Here are ten different points of interest seen from the windows of the Coast Starlight as it plies the West Coast, from south to north:

Los Angeles Union Station, the departure point for northbound Coast Starlight trains.

Southern and Central California beaches. If you’ve looked at Amtrak’s promotional imagery, you may have seen an image of a train hugging a coastline with cerulean-blue ocean beneath. That’s where the Coast Starlight cruises along the edge of the Pacific from around Ventura to south of San Luis Obispo. Pro tip: Make sure you get a seat on the left side of the train to get the best views!

Point Conception. North of Santa Barbara the Coast Starlight travels through the private Hollister Ranch, an area of chapparal-covered hills with little development. The Starlight actually heads west through this area until it reaches Point Conception, a small cape with lighthouse. The train then turns northwards to pass through…

Vandenberg Air Space Force Base, the home of America’s West-Coast space launches. Keep your eye out for Space Launch Complex 6, which was modified for Space Shuttle launches. Alas, Vandenberg never saw the Shuttle launch (or land) here, but the base hosts regular NASA and SpaceX flights.

Horseshoe Curve. Just minutes from departing San Luis Obispo station, the Coast Starlight heads into a big horseshoe curve. It’s possible to see both the front and end of the train at the same time!

The Central California landscape, seen just north of San Luis Obispo

Jack London Square. The Coast Starlight’s Oakland depot is located in an entertainment district next to San Francisco Bay. For several blocks the tracks run right down the middle of a city street, The Embarcadero.

Mothball Fleet. About ten minutes outside of the Martinez station, the Coast Starlight crosses Carquinez Strait and hugs Suisun Bay on its way to Sacramento. On the right side of the train in the bay is Suisun Bay Reserve Fleet. where outdated Naval ships go to await their final fate. Note: This site is best observed southbound, it may be dark by the time the northbound train passes through here.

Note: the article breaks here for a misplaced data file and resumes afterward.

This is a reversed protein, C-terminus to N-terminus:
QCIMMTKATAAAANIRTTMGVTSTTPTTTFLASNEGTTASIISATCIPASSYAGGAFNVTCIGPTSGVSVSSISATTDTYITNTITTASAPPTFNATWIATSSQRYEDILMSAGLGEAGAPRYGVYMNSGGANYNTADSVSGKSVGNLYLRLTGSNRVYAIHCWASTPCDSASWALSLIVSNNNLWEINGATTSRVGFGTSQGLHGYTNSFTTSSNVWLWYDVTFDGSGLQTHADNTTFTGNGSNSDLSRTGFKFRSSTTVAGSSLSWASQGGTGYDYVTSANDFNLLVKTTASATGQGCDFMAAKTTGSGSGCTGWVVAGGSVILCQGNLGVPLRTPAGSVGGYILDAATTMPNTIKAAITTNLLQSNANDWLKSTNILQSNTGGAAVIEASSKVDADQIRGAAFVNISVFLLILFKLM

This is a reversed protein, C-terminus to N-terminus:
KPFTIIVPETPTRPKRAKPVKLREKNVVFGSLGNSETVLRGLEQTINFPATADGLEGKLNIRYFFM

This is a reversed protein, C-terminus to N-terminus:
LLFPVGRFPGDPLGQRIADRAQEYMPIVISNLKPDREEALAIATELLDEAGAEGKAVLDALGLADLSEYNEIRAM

Odell Lake at Willamette Pass. The Coast Starlight has been cruising along a high plateau to the east of the Cascade Range since it climbed up the Sacramento River Canyon. After leaving Chemult station, the Starlight heads to the Cascades where it will cross it at Willamette Pass and then follow the Willamette to Portland. Before the summit is postcard-perfect Odell Lake, seen on the right side of the train.

Westfir (Office) Covered Bridge. The Coast Starlight spends a good hour or more descending from Willamette Pass to the mountain-bike crazy town of Springfield. After a short tunnel the train passes through tiny Westfir. To the left, over the North Fork of the Middle Fork of the Willamette River is the Office or Westir Covered Bridge. At 180 feet in length, it’s the longest covered bridge in Oregon!

Willamette Falls. On the Coast Starlight’s left side as it enters Oregon City is one of the mightiest waterfalls of the west! The Willamette descends 40 feet down to tidal level. The Falls have historically been a barrier for shipping traffic. Yet it was also major spot for fishing and trading for the tribes here before European settlement. The old Blue Heron Paper Mill is now owned by the Confederated Tribes of Grand Ronde and is being redeveloped for public use.

Tacoma Narrows Bridge(s)

Tacoma Narrows/Point Defiance. Now we are near the end of the journey. Closing in on Seattle, the sea comes into view again a short time after leaving the Olympia/Lacey (Washington) station. For several miles the tracks hug the shore of the Puget Sound, passing under the Tacoma Narrows Bridge. The Coast Starlight then passes through the Point Defiance tunnel. And the last few miles before entering downtown Tacoma cruise along the shore of Commencement Bay. (Please note: The other Amtrak route through this area, the Cascades, now uses the Point Defiance Bypass that cuts off this scenic section of track. The Coast Starlight route will remain along the waterfront for the time being.)

King Street Station in Seattle, the final station on the northbound Coast Starlight.